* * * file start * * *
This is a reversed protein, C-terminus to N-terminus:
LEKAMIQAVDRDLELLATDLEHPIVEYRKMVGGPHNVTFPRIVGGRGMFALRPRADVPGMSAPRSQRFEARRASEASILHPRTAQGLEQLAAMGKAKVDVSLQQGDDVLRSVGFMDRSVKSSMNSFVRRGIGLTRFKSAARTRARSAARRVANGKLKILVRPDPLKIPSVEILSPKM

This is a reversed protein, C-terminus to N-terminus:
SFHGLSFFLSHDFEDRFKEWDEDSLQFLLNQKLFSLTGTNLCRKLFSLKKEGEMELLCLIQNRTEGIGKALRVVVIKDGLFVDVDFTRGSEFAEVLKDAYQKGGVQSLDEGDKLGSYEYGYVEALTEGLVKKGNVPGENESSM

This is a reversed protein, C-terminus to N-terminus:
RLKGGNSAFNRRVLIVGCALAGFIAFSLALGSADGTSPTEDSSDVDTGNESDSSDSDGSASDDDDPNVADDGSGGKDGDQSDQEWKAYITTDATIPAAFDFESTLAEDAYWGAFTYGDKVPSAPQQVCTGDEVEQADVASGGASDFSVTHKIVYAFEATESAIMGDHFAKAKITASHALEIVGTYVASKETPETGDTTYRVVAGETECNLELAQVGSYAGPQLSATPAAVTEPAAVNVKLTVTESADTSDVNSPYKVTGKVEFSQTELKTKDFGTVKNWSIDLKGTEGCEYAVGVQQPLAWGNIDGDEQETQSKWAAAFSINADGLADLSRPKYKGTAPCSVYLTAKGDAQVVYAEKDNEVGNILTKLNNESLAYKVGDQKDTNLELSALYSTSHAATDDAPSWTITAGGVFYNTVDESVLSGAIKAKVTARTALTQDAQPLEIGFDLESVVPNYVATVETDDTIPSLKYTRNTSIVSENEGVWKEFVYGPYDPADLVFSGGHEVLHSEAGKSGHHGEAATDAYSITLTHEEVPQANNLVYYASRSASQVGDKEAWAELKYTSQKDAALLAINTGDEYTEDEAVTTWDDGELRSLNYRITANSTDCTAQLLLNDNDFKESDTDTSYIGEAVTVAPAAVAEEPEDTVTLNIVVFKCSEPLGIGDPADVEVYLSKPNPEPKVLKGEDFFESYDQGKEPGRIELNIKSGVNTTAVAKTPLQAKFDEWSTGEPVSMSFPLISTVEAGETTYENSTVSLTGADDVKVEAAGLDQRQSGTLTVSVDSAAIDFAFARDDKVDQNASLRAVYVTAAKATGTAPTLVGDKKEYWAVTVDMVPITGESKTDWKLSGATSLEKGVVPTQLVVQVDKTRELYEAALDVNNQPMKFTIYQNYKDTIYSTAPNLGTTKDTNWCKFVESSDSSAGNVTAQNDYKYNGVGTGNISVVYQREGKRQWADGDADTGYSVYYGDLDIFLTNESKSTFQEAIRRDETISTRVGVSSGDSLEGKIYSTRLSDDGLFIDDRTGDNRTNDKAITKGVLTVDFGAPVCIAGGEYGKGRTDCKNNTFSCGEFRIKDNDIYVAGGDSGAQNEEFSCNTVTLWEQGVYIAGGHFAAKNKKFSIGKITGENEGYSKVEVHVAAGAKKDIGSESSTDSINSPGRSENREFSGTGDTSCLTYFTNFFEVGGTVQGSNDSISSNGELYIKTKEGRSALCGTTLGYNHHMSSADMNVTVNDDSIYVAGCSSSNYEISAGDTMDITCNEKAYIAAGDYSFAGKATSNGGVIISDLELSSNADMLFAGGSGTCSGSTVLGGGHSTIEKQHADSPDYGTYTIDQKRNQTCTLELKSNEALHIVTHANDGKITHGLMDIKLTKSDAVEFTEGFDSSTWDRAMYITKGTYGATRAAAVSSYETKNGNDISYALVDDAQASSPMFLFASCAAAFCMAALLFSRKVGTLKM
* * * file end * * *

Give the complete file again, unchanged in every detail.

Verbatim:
This is a reversed protein, C-terminus to N-terminus:
LEKAMIQAVDRDLELLATDLEHPIVEYRKMVGGPHNVTFPRIVGGRGMFALRPRADVPGMSAPRSQRFEARRASEASILHPRTAQGLEQLAAMGKAKVDVSLQQGDDVLRSVGFMDRSVKSSMNSFVRRGIGLTRFKSAARTRARSAARRVANGKLKILVRPDPLKIPSVEILSPKM

This is a reversed protein, C-terminus to N-terminus:
SFHGLSFFLSHDFEDRFKEWDEDSLQFLLNQKLFSLTGTNLCRKLFSLKKEGEMELLCLIQNRTEGIGKALRVVVIKDGLFVDVDFTRGSEFAEVLKDAYQKGGVQSLDEGDKLGSYEYGYVEALTEGLVKKGNVPGENESSM

This is a reversed protein, C-terminus to N-terminus:
RLKGGNSAFNRRVLIVGCALAGFIAFSLALGSADGTSPTEDSSDVDTGNESDSSDSDGSASDDDDPNVADDGSGGKDGDQSDQEWKAYITTDATIPAAFDFESTLAEDAYWGAFTYGDKVPSAPQQVCTGDEVEQADVASGGASDFSVTHKIVYAFEATESAIMGDHFAKAKITASHALEIVGTYVASKETPETGDTTYRVVAGETECNLELAQVGSYAGPQLSATPAAVTEPAAVNVKLTVTESADTSDVNSPYKVTGKVEFSQTELKTKDFGTVKNWSIDLKGTEGCEYAVGVQQPLAWGNIDGDEQETQSKWAAAFSINADGLADLSRPKYKGTAPCSVYLTAKGDAQVVYAEKDNEVGNILTKLNNESLAYKVGDQKDTNLELSALYSTSHAATDDAPSWTITAGGVFYNTVDESVLSGAIKAKVTARTALTQDAQPLEIGFDLESVVPNYVATVETDDTIPSLKYTRNTSIVSENEGVWKEFVYGPYDPADLVFSGGHEVLHSEAGKSGHHGEAATDAYSITLTHEEVPQANNLVYYASRSASQVGDKEAWAELKYTSQKDAALLAINTGDEYTEDEAVTTWDDGELRSLNYRITANSTDCTAQLLLNDNDFKESDTDTSYIGEAVTVAPAAVAEEPEDTVTLNIVVFKCSEPLGIGDPADVEVYLSKPNPEPKVLKGEDFFESYDQGKEPGRIELNIKSGVNTTAVAKTPLQAKFDEWSTGEPVSMSFPLISTVEAGETTYENSTVSLTGADDVKVEAAGLDQRQSGTLTVSVDSAAIDFAFARDDKVDQNASLRAVYVTAAKATGTAPTLVGDKKEYWAVTVDMVPITGESKTDWKLSGATSLEKGVVPTQLVVQVDKTRELYEAALDVNNQPMKFTIYQNYKDTIYSTAPNLGTTKDTNWCKFVESSDSSAGNVTAQNDYKYNGVGTGNISVVYQREGKRQWADGDADTGYSVYYGDLDIFLTNESKSTFQEAIRRDETISTRVGVSSGDSLEGKIYSTRLSDDGLFIDDRTGDNRTNDKAITKGVLTVDFGAPVCIAGGEYGKGRTDCKNNTFSCGEFRIKDNDIYVAGGDSGAQNEEFSCNTVTLWEQGVYIAGGHFAAKNKKFSIGKITGENEGYSKVEVHVAAGAKKDIGSESSTDSINSPGRSENREFSGTGDTSCLTYFTNFFEVGGTVQGSNDSISSNGELYIKTKEGRSALCGTTLGYNHHMSSADMNVTVNDDSIYVAGCSSSNYEISAGDTMDITCNEKAYIAAGDYSFAGKATSNGGVIISDLELSSNADMLFAGGSGTCSGSTVLGGGHSTIEKQHADSPDYGTYTIDQKRNQTCTLELKSNEALHIVTHANDGKITHGLMDIKLTKSDAVEFTEGFDSSTWDRAMYITKGTYGATRAAAVSSYETKNGNDISYALVDDAQASSPMFLFASCAAAFCMAALLFSRKVGTLKM